She has always been far more able than what has been expected for her age, and teachers have highlighted this, but it's as time is going on, she just seems to be going through the motions of academic work. She is a good little girl, but boredom means she starts entertaining herself, and filling her time, and it just comes across as messing in her school books. We've tried telling her she needs to show her lovely writing, and that it's important to show your work nicely, but she just has no interest in the repetition of things she knows really well already.
She really loves Maths, but I'm reluctant to teach her things she'll be covering in future years now, for fear of making the situation worse further down the line. At home, she does great with things like mental arithmetic, and loves having random sums thrown at her to solve, but her homework isn't as complicated, and she just looks at it, writes the answer, and moves on.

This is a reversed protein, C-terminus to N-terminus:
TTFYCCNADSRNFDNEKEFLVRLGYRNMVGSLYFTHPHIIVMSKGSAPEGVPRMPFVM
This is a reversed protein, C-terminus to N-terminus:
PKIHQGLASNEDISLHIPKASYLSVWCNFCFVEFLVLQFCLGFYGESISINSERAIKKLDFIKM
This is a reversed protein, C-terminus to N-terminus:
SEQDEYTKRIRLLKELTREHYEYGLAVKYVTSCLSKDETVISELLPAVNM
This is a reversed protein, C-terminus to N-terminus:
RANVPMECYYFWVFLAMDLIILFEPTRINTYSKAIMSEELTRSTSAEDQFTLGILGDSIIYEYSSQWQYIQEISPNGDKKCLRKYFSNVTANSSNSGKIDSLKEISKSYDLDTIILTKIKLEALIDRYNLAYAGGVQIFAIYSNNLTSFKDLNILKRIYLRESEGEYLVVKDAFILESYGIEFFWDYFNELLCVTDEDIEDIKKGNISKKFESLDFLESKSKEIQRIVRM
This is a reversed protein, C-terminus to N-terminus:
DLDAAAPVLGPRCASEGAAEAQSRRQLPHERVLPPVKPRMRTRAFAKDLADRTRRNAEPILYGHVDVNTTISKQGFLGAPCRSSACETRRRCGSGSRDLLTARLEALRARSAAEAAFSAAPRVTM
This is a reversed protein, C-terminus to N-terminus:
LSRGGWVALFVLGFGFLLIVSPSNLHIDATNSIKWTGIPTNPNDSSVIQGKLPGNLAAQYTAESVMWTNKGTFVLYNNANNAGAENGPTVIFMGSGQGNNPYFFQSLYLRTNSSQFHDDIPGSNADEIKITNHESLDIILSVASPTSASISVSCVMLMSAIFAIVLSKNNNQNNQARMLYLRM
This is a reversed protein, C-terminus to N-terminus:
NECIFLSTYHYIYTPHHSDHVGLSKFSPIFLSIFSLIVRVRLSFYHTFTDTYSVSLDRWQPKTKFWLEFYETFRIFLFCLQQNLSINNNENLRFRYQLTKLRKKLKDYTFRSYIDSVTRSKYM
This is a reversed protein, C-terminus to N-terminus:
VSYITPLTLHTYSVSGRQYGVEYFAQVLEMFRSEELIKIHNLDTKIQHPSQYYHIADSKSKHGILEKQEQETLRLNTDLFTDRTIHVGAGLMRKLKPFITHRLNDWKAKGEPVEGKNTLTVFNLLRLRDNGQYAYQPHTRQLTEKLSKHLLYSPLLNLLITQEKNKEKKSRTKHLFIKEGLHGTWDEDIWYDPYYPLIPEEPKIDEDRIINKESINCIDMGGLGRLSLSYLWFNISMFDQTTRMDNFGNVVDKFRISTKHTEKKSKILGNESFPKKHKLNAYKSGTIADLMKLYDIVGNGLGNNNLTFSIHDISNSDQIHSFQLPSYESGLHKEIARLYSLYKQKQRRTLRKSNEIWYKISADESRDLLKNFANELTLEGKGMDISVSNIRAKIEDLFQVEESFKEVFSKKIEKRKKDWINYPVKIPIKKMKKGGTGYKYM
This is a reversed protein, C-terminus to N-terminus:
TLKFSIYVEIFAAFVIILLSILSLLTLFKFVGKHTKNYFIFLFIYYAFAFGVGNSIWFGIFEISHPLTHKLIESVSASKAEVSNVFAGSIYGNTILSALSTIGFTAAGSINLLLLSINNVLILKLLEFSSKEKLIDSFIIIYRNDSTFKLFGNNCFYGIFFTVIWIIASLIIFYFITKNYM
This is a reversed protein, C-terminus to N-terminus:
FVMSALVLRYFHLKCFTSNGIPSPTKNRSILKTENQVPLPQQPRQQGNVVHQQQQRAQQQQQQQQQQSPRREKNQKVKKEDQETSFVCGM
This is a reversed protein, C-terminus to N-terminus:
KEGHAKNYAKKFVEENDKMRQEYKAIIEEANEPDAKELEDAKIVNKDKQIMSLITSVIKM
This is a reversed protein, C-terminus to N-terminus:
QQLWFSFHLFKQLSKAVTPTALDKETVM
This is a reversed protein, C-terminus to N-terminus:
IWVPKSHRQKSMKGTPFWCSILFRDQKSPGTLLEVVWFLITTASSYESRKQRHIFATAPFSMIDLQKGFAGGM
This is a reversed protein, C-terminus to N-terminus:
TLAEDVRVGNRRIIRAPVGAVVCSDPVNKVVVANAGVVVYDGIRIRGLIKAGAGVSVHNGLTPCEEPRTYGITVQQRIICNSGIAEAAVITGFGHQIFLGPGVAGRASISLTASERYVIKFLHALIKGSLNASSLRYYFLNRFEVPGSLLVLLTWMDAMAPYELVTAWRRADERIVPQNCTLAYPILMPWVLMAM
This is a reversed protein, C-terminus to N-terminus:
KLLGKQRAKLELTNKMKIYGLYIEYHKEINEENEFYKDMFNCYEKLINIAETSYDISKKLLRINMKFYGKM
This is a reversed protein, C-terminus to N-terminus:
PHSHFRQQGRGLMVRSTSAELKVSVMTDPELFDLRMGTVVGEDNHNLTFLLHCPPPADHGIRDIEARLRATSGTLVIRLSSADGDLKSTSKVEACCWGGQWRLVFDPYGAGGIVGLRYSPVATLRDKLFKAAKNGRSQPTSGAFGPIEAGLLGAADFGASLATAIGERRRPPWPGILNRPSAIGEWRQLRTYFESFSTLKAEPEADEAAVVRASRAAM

How about teaching her something at a tangent. I was bored in Maths at school so Dad taught me to programme a computer - a very good move as it now earns me a good salary. He also taught me how to do my sums in binary (and mum then had to go into my primary school and explain to my teacher what I was doing as she didn't understand my working, I was converting the numbers to binary, doing the sum, and then converting back...) which isn't something they are likely to be taught later.
Does she play an instrument? Could she learn a language?
My DD is also in a school system where diffentiation doesn't really exist (lip service is paid).
We've always gone the route of stimulating but not "academic" outside activities - music, computing, books etc. DD is more the artistic type and for a long time her main activity out of school was writing, mainly on a PC - if nothing else this taught her to type (a good 70 word per minute so faster than most adults).